Cyprus reported one coronavirus death on Monday and a surge in new cases to 715, with hospitalisations continuing to rise to 149, as the government announced new measures targeting anti-vaxxers.
From 15 December, unvaccinated people will be banned from social events such as weddings, christenings, hospitality, and sports venues, as the government tightens restrictions and encourages the public to get a booster jab.
Earlier on Monday, Health Minister Michalis Hadjipantelas announced the tightening of measures to get ahead of the spread of the highly transmissble Omicron variant of COVID-19.
The latest victim of the pandemic was an 85-year-old woman, taking the death toll since the pandemic started to 611, 14 of them in December.
After dipping to 393 on Sunday, daily infections nearly doubled to 715 on Monday, above the recent high of 706 recorded last Monday.
Hospitalisations continued on their upward trend and increased by three to 149, with more serious cases dropping by three, at 55.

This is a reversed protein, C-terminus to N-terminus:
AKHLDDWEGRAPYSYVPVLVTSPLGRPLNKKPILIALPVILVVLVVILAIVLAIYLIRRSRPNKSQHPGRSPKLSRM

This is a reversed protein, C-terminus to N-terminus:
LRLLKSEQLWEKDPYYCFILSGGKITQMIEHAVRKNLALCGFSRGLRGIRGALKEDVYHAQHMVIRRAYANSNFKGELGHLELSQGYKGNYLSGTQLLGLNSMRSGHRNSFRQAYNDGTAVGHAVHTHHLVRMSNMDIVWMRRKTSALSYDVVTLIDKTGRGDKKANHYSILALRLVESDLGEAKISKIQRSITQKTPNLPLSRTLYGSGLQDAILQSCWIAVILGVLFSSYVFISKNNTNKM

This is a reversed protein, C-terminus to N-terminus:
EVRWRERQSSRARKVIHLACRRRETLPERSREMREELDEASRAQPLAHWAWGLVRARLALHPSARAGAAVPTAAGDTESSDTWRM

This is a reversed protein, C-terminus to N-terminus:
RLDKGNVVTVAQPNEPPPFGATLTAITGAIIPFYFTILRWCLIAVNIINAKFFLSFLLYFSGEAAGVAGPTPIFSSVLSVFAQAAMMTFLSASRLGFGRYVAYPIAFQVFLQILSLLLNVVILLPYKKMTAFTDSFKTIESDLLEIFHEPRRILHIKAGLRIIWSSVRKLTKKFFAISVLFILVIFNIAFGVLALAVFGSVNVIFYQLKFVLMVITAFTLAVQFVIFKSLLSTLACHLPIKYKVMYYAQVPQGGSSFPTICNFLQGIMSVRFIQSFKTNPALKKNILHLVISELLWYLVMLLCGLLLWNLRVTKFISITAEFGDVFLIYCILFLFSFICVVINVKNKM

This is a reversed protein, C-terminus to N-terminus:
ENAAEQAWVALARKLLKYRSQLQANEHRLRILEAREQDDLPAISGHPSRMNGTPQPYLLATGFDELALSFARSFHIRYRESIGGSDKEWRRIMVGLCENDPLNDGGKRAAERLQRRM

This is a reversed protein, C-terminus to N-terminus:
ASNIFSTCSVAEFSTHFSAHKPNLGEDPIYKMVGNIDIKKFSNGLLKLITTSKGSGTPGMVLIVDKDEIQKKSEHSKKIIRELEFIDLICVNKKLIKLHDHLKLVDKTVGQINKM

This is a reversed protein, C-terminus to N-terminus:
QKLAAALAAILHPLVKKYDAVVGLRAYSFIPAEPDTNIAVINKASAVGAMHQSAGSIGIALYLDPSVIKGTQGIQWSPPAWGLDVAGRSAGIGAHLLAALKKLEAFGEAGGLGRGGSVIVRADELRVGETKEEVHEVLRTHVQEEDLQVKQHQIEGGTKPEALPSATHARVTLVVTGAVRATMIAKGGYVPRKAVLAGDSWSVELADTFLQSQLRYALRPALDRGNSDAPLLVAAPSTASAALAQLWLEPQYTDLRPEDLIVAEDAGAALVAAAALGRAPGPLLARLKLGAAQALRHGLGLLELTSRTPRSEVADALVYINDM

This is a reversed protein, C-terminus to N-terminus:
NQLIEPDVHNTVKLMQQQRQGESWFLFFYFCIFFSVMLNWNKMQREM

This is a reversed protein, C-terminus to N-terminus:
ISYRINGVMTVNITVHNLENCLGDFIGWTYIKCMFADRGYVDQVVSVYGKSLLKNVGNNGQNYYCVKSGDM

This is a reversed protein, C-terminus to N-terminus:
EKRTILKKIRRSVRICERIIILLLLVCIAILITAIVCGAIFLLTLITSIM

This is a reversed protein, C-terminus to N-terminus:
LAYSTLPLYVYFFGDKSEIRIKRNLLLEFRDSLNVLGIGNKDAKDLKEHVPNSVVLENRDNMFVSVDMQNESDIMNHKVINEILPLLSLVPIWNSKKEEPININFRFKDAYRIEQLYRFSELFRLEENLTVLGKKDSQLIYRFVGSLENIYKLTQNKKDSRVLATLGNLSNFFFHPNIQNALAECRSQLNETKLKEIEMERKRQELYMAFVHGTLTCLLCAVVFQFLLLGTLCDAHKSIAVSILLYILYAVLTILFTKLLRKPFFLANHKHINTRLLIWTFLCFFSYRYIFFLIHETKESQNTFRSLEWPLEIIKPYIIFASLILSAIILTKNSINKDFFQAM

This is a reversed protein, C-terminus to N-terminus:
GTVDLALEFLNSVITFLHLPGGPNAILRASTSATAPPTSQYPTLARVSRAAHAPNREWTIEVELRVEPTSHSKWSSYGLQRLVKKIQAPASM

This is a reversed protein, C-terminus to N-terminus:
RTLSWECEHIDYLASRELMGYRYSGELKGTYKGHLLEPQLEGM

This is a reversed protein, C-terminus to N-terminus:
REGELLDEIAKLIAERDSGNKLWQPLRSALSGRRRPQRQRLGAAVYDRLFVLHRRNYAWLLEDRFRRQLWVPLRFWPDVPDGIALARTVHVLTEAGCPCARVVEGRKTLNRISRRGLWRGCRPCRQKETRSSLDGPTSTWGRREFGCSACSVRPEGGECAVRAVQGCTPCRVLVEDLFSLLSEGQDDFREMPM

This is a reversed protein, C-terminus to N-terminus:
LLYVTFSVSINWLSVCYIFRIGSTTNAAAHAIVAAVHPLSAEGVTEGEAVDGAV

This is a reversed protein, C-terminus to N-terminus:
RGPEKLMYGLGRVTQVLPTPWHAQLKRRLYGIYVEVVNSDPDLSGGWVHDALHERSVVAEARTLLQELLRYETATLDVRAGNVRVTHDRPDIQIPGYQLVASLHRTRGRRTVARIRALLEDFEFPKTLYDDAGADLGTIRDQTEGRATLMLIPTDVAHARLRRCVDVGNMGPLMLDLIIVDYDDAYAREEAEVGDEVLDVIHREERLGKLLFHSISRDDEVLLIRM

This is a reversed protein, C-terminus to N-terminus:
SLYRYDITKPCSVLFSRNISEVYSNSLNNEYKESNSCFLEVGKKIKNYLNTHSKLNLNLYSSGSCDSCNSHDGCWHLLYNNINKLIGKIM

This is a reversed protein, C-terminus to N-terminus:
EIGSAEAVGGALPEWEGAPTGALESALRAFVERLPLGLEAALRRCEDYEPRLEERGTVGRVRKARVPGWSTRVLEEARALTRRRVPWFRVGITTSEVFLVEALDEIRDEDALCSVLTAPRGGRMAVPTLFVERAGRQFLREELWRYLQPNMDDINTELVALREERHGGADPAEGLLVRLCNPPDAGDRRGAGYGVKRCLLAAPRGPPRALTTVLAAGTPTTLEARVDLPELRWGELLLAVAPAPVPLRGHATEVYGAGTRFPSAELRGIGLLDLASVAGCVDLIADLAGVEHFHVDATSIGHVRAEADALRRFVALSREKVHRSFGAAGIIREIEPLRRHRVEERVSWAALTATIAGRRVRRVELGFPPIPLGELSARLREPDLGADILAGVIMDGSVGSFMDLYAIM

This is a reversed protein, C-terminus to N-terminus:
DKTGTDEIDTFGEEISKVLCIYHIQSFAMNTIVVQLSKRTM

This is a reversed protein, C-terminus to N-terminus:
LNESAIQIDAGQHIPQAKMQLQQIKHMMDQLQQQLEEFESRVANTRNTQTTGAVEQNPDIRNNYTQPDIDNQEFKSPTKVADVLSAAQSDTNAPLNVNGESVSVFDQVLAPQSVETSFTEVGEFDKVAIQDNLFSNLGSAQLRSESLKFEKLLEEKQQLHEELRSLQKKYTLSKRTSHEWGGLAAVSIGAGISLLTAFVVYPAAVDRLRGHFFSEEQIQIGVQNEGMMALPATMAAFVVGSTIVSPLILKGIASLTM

Intubated patients decreased by three to 15, while 77% of hospital patients were reported as unvaccinated.
Six patients are still considered post-Covid, having recovered from the virus, but remain intubated and in a serious state.
The total number of SARS-CoV-2 infections since March 2020 rose to 141,566.
Testing shot up on Monday, with 106,521 PCR and antigen rapid tests, about 42,000 more than the day before, as tests resumed at schools with 20,000 samples.
Of the 8,231 tests in primary schools 23 were reported as positive cases, and 14 new cases from 11,802 tests in high schools.
With a rapid rise in tests and daily infections, the benchmark ‘test positivity’ rate rose to 0.67%, from 0.61%, below the high-risk threshold of 1%.
Of the new infections, 51 were identified through contact tracing linked to earlier infections, 30 were passengers arriving at Larnaca and Paphos airports, and 124 were diagnosed from private initiative, hospital, and GP tests.
A further 372 cases were identified from private rapid tests at labs and pharmacies, and 138 were positive from the free national testing programme, available only to those vaccinated or recovered from earlier infections.
Two of the 1,140 tests at retirement homes were positive, a further two from 800 tests in restricted institutions, while all of the 350 tests at special schools were negative.